What you wrote perfectly explains Missy Franklin's decision to swim for a college instead of turning pro right after the Olympics.

http://espn.go.com/espnw/news-commentar ... e-berkeley
Teammates -- the thing she wanted all along.

Franklin said Wednesday that she has always craved the "team" experience, wanted her teammates cheering for her to finish a race at the end of the pool and wanting to do the same for them. During the London Olympics last summer, Franklin watched how the Cal athletes on the U.S. team interacted among themselves and with McKeever -- who was the head coach of the U.S. women's team -- and she wanted to be a part of that.

"I felt like no one else could do team like Cal could," Franklin said.
...
...
She acknowledged, as she sat in the Franklin living room, that the teenager was giving up a lot by not turning professional and asked her what she wanted from her college experience.

"She said, 'I want to be part of a team. I want to be part of a group of women who have the same goals and aspirations and struggles. I want to meet my future bridesmaids,'" McKeever said. "People laugh when she says that, but she really, truly wants to experience that."
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Re: Girl Runners Tougher Than Boys?

Postby odelltrclan » Fri Sep 27, 2013 6:54 am

Between 2007 and 2010 my daughter ran on her high school cross country team. They were among the top teams in the state for several years while she was there. The boys and girls trained together and had the same coach. I used to run with them frequently and was very involved with their workouts, though was not the coach. The social aspect as discussed earlier was one of the primary aspects of the girls team and they had a "pack" mentality. As such, not wanting to let the team down was very motivating for some. As for overall toughness, as described, I just didn't see quite see it that way.

I remember one day when the coach very delicately tried to motivate the girls to train harder and give a little better effort. They had gotten 7th as a team at big school state meet the year before and very likely could improved to top 3 in the current year with a little improvement as everyone on the team was back. They did not work all that hard from my experience and had a lot of very talented girls, so they had a chance to be very very good.

The coach singled out a couple of girls (including my daughter, who was a state medalist the previous year) needed to increase their efforts a little. After the 1 minute motivational speech was over, you would have thought that someone had died. Tears flowed among many and my daughter was sobbing. I was shocked. He barely said anything and certainly nothing offensive and he was right on the money in what he said. After several of those episodes, several of the girls on the team quit, including my daughter (though she rejoined the next year). They didn't want to be pressured to work harder. They were running for fun and the social aspect and the pressure to work harder several did not like.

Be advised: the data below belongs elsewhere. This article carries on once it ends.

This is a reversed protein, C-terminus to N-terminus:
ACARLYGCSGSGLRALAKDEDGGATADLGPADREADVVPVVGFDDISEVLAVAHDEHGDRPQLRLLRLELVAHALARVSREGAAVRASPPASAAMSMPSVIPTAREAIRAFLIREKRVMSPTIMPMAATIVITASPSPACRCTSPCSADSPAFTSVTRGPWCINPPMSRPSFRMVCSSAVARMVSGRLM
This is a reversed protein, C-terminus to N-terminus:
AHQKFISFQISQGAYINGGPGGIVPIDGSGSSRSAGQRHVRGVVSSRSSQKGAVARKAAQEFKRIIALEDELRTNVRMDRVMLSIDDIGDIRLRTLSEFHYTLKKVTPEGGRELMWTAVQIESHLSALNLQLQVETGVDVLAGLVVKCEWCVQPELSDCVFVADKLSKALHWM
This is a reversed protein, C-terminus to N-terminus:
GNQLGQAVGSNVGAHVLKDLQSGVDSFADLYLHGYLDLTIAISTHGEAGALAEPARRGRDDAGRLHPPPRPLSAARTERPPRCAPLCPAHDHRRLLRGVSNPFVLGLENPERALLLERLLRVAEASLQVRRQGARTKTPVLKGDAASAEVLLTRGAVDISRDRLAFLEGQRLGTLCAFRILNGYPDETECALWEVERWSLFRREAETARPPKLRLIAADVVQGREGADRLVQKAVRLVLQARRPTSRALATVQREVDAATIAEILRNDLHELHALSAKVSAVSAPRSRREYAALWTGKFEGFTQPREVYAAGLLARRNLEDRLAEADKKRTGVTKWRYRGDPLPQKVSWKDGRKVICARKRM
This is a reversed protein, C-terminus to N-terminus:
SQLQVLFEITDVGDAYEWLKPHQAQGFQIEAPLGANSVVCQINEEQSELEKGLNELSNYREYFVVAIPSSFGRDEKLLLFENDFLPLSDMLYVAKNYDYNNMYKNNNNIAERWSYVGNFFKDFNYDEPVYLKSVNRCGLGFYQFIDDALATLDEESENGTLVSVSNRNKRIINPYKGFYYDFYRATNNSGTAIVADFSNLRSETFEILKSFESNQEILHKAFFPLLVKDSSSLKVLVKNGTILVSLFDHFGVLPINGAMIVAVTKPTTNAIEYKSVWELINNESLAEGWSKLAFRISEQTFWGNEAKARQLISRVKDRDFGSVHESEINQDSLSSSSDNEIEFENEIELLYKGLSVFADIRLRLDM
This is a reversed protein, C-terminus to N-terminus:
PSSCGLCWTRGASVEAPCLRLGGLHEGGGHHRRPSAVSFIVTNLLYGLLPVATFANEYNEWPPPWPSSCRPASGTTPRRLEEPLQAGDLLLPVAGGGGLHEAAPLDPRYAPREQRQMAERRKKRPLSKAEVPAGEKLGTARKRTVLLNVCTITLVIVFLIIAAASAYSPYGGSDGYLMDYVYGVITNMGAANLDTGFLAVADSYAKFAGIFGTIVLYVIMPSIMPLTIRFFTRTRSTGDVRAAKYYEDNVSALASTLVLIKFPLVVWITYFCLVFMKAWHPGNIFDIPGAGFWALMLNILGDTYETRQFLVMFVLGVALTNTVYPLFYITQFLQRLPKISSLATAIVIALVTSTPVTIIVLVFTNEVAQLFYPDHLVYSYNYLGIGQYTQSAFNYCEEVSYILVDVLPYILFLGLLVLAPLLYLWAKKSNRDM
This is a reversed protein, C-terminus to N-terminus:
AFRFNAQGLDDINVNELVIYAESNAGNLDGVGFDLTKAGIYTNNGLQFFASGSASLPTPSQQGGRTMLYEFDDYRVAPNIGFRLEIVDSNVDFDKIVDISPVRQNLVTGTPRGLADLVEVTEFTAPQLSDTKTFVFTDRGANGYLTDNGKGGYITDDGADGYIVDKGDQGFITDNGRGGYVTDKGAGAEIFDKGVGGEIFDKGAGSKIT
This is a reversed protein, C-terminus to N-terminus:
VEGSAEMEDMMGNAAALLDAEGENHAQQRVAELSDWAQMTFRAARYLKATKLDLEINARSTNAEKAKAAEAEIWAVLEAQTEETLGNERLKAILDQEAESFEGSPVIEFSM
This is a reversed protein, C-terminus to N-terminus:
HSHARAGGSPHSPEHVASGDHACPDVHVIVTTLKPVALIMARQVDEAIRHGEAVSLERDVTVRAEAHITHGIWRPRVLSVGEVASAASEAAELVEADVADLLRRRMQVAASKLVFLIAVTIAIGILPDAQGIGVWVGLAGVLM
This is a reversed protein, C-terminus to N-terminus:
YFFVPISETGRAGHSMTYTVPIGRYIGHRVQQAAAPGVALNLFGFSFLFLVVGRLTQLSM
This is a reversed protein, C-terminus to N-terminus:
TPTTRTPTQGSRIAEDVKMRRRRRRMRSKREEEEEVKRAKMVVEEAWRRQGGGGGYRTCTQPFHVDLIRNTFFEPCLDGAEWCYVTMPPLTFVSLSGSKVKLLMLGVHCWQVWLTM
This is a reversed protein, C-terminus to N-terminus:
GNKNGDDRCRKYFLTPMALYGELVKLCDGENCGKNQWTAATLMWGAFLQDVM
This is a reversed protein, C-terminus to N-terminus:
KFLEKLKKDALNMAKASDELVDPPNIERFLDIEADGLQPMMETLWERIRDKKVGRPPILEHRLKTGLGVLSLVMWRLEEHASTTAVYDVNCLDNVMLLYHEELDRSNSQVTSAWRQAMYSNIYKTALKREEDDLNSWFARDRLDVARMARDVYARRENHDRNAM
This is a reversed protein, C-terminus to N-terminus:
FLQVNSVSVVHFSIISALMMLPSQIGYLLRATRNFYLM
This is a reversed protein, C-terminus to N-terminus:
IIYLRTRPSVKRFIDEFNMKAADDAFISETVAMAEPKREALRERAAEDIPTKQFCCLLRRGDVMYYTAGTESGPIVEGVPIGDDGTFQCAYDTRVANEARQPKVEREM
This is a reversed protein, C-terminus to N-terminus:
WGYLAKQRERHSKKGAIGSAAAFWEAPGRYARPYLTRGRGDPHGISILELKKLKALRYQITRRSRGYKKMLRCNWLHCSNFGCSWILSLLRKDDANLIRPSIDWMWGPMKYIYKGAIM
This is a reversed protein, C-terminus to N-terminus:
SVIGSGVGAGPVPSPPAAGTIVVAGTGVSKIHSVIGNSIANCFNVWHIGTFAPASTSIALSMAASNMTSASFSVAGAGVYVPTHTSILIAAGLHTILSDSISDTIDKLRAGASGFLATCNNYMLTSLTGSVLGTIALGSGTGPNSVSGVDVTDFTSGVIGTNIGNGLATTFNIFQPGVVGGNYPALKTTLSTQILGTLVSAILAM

I remember being talked to far worse as an athlete, and it pissed me off (as well my teammates), but motivated me like crazy to work harder to show the coach he was wrong.

Maybe my experience was very limited, but it sure made me see how difficult it might be to coach girls.
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Re: Girl Runners Tougher Than Boys?

Postby aaronk » Fri Sep 27, 2013 7:18 am

And then there are the champions.
Or those whose main goal in life is to BECOME a champion!!

Male OR female.

I doubt very much you'd need to "motivate" these athletes....AT ALL!!
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Re: Girl Runners Tougher Than Boys?

Postby user4 » Fri Sep 27, 2013 9:36 am

The first time it dawned on my how tough girls were was as a sophomore on the high school track team. Those frail looking females could work as hard as any male middle or long distance runner on the team.
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Re: Girl Runners Tougher Than Boys?

Postby Marlow » Fri Sep 27, 2013 9:49 am

user4 wrote:The first time it dawned on my how tough girls were was as a sophomore on the high school track team. Those frail looking females could work as hard as any male middle or long distance runner on the team.

The 'toughness' is driven by hormones. Estrogen drives them to be pleasing and collaborative; testosterone drives them to be competitive and combative. Depending on the situational stimuli, estrogen can outperform testosterone as a motivator to go above and beyond. A girl teammate will often set her pace in accordance to the needs of others (i.e., not necessarily 'all-out'), whereas a male is out for individual glory and will purposely drop a teammate to ensure a higher placing. A girls coach is successful when he teaches girls that they need to be 'selfish' in order to get THE TEAM the most points. My girls as individuals are not as tough as my individual boys, but put them in a 'the team needs' sitaution and they will die for it.

This is most obvious in 4x4 or 4x8 relay splits, where fewer boys run a leg as fast as their PRs indicate, whereas I've had many girls who routinely run 2-3 seconds faster on a competitive relay leg than they can in an individual race.
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Re: Girl Runners Tougher Than Boys?

Postby lonewolf » Fri Sep 27, 2013 9:54 am